ICD-10-CM Code M26.603

Bilateral temporomandibular joint disorder, unspecified

Version 2020 Billable Code

Valid for Submission

M26.603 is a billable code used to specify a medical diagnosis of bilateral temporomandibular joint disorder, unspecified. The code is valid for the year 2020 for the submission of HIPAA-covered transactions. The ICD-10-CM code M26.603 might also be used to specify conditions or terms like bilateral temporomandibular joint disorder or left temporomandibular joint disorder or right temporomendibular joint disorder.

ICD-10:M26.603
Short Description:Bilateral temporomandibular joint disorder, unspecified
Long Description:Bilateral temporomandibular joint disorder, unspecified

Synonyms

The following clinical terms are approximate synonyms or lay terms that might be used to identify the correct diagnosis code:

  • Bilateral temporomandibular joint disorder
  • Left temporomandibular joint disorder
  • Right temporomendibular joint disorder

Replacement Code

M26603 replaces the following previously assigned ICD-10 code(s):

  • M26.60 - Temporomandibular joint disorder, unspecified

Convert M26.603 to ICD-9

  • 524.60 - TMJ disorders NOS (Approximate Flag)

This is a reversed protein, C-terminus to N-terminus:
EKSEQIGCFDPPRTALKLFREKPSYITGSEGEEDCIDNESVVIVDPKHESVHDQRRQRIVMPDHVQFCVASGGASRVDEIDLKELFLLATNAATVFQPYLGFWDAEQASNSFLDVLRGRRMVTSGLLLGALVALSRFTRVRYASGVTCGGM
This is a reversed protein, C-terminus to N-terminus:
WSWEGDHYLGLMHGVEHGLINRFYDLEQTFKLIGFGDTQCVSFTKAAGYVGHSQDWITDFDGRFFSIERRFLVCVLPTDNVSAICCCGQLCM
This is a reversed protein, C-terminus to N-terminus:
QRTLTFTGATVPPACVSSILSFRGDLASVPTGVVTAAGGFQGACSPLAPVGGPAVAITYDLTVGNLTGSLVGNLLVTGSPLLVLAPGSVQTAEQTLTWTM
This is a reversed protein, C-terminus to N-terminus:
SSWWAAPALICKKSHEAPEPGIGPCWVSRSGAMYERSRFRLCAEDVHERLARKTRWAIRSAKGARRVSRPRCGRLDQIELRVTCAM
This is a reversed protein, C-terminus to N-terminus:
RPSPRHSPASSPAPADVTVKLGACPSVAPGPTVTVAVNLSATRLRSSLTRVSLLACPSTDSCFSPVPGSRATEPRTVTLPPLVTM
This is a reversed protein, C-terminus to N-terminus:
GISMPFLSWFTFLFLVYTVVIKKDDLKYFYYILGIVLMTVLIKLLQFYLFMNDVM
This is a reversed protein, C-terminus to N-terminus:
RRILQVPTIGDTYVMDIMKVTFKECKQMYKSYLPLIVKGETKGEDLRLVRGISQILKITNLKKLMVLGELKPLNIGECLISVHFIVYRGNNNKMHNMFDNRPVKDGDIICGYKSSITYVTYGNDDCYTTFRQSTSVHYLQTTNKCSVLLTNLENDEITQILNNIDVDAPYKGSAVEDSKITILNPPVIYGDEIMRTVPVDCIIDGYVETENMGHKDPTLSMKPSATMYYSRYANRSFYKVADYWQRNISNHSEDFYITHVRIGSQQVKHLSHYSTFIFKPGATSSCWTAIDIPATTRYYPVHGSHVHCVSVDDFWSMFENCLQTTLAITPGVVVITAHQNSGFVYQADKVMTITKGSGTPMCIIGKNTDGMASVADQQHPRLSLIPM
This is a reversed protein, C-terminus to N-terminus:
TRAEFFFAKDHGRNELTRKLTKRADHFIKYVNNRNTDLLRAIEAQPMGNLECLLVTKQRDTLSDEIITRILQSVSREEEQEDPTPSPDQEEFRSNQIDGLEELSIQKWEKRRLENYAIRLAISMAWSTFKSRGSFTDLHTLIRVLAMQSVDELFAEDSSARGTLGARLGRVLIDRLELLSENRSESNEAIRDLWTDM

Code Classification

  • Diseases of the musculoskeletal system and connective tissue (M00–M99)
    • Dentofacial anomalies [including malocclusion] and other disorders of jaw (M26-M27)
      • Dentofacial anomalies [including malocclusion] (M26)

Code History

  • FY 2018 - No Change, effective from 10/1/2017 through 9/30/2018
  • FY 2019 - No Change, effective from 10/1/2018 through 9/30/2019
  • FY 2020 - No Change, effective from 10/1/2019 through 9/30/2020

Information for Patients


Temporomandibular Joint Dysfunction

The temporomandibular joint (TMJ) connects your jaw to the side of your head. When it works well, it enables you to talk, chew, and yawn. For people with TMJ dysfunction, problems with the joint and muscles around it may cause

  • Pain that travels through the face, jaw, or neck
  • Stiff jaw muscles
  • Limited movement or locking of the jaw
  • Painful clicking or popping in the jaw
  • A change in the way the upper and lower teeth fit together

Jaw pain may go away with little or no treatment. Treatment may include simple things you can do yourself, such as eating soft foods or applying ice packs. It may also include pain medicines or devices to insert in your mouth. In very rare cases, you might need surgery.

NIH: National Institute of Dental and Craniofacial Research


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